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Fire destroys Nursery Road home, leaves family homeless (video)

Oct. 14, 2013 at 5:14 a.m.
Updated Oct. 15, 2013 at 5:15 a.m.

Rachel Lira, left, and Pete Lira sift through the burned ruins of their living room to try to salvage items after a fire consumed their home Monday morning in Nursery.

Pedro Lira awoke Monday morning to the smell of smoke.

Tufts of blackened air seeped into his bedroom as the 17-year-old quickly grabbed a towel to shield his girlfriend from the flames.

The Cuero High School senior's family home in the 4800 block of Nursery Road was destroyed by fire Monday morning.

"I'm lucky I made it out alive," Pedro's girlfriend, Kim Robledo, 18, said. "I would have stayed asleep if it hadn't been for Pedro."

They were home alone when the fire broke out. His parents, Pete and Rachel Lira, had left for work.

Firefighters from the Nursery and Raisin volunteer fire departments, Victoria County Fire Department and city of Victoria Fire Department responded to the blaze about 8 a.m.

Three-quarters of the home was engulfed by the time the first units arrived, David Phillips, Victoria County assistant chief, wrote in an email.

"The house was a total loss," Phillips wrote. "The fire appeared to have started in a window A/C unit in the master bedroom."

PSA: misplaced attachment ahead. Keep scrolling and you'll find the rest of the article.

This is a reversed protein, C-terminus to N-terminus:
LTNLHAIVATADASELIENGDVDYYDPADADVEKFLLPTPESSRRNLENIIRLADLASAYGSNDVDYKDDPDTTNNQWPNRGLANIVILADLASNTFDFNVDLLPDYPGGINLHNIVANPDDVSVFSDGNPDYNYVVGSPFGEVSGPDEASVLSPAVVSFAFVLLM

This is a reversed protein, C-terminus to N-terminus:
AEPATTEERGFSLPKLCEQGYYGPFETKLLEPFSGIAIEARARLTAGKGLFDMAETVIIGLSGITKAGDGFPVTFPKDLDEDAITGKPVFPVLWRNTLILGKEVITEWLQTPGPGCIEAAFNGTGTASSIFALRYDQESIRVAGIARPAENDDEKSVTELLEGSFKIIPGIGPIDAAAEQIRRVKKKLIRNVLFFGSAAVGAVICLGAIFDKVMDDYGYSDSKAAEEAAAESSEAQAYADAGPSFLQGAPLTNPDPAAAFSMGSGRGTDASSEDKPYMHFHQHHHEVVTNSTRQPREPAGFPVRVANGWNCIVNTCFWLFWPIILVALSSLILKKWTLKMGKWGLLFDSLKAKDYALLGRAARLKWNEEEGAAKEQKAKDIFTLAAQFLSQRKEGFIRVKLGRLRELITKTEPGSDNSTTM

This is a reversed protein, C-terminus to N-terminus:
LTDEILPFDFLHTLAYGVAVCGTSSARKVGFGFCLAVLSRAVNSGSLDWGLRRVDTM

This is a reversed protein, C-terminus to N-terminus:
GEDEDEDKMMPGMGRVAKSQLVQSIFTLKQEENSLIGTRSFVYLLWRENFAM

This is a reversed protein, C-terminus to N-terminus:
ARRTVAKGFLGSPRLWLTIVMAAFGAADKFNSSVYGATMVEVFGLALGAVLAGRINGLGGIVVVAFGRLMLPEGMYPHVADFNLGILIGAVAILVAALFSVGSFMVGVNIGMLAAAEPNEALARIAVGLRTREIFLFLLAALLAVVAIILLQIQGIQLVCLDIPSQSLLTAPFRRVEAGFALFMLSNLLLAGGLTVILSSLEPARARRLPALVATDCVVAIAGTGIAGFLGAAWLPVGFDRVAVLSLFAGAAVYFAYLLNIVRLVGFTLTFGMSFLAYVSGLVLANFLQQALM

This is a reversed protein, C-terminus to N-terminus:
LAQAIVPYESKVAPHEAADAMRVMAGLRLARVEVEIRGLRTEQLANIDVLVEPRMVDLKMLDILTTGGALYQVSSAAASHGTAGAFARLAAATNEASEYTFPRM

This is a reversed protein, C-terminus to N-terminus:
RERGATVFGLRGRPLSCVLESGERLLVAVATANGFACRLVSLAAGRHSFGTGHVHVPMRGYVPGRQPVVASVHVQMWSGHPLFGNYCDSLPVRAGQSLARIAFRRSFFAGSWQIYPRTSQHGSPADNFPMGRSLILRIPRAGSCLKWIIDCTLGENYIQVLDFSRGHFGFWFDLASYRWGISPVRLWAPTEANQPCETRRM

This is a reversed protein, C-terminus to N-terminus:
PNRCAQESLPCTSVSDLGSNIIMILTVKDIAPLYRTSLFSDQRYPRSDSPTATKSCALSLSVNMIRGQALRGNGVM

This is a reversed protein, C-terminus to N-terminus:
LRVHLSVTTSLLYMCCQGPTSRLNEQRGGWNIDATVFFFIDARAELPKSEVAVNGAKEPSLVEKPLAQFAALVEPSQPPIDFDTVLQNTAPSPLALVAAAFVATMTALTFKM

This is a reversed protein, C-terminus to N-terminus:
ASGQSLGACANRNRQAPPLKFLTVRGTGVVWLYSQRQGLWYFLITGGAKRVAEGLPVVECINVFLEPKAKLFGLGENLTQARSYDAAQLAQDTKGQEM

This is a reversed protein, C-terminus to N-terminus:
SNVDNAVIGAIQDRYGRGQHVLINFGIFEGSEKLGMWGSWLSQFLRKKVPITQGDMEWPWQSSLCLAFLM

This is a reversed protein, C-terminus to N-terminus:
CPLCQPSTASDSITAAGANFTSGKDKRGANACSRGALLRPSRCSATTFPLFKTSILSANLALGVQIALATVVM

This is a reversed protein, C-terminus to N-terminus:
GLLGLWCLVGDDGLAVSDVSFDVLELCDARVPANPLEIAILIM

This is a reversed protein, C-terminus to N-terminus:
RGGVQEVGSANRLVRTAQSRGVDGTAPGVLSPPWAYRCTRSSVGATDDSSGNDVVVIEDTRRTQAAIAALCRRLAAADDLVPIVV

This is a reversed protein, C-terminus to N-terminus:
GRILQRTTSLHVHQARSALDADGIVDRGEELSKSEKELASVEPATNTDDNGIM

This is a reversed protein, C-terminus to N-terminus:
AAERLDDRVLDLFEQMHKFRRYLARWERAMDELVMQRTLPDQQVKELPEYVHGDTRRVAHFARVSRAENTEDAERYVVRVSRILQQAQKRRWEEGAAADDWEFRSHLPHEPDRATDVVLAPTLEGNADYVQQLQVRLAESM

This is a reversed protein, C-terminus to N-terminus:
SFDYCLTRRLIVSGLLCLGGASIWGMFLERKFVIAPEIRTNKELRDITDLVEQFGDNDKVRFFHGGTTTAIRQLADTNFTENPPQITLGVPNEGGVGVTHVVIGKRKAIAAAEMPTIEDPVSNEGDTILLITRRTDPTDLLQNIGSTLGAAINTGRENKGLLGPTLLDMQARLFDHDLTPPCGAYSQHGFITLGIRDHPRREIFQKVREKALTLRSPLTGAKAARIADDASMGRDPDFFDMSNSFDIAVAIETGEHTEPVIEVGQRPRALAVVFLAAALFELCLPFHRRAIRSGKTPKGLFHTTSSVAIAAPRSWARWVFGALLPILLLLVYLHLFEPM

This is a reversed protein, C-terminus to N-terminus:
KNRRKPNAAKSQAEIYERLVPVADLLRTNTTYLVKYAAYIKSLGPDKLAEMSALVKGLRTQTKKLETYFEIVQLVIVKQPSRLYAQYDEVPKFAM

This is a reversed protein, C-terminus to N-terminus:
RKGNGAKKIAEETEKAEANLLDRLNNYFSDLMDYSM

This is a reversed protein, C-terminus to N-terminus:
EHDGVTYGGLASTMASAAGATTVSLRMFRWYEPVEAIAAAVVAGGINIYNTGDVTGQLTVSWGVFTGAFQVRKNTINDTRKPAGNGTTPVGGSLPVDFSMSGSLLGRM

As the family surveyed the damage later Monday afternoon, Pete Lira found a page from the King James Bible wedged between blackened blades of grass. It contained verses from Luke 14:34.

As he stood in the burnt field, his wife and son combed through the remains of their home.

"Everything happens for a reason," Lira, 56, said. "God doesn't let anything happen without a reason."

The home, appraised at $29,460 by the Victoria County Appraisal District, was not insured, he said.

A sewing machine Lira had recently purchased for his wife, who often mends clothes for her friends and co-workers at the Wal-Mart Supercenter on North Navarro Street, was lost in the fire.

Lira sat next to his wife, Rachel Lira, 44, at the American Red Cross Crossroads Chapter office, kissing her hands to comfort her as she talked about the sewing machine and her love for sewing.

The Lira family, whose clothing and possessions were almost completely lost to the flames, now seeks help from the community to begin rebuilding.

"We're going to need help starting over," Lira said. "Everything is gone."

After scouring the remains, Lira said he plans to bulldoze the wreckage and find a mobile home to set up as a temporary residence.

For now, the family will live next door with the Liras' daughter, Dolores Lira.

Pete Lira dusted ash from family photos salvaged from the ruins and placed them on the dashboard of the family truck.

Through his bifocal lenses, the Victoria native searched the singed remains.

"Maybe this is God trying to tell us we needed to move on," Lira said. "And this is our new beginning."



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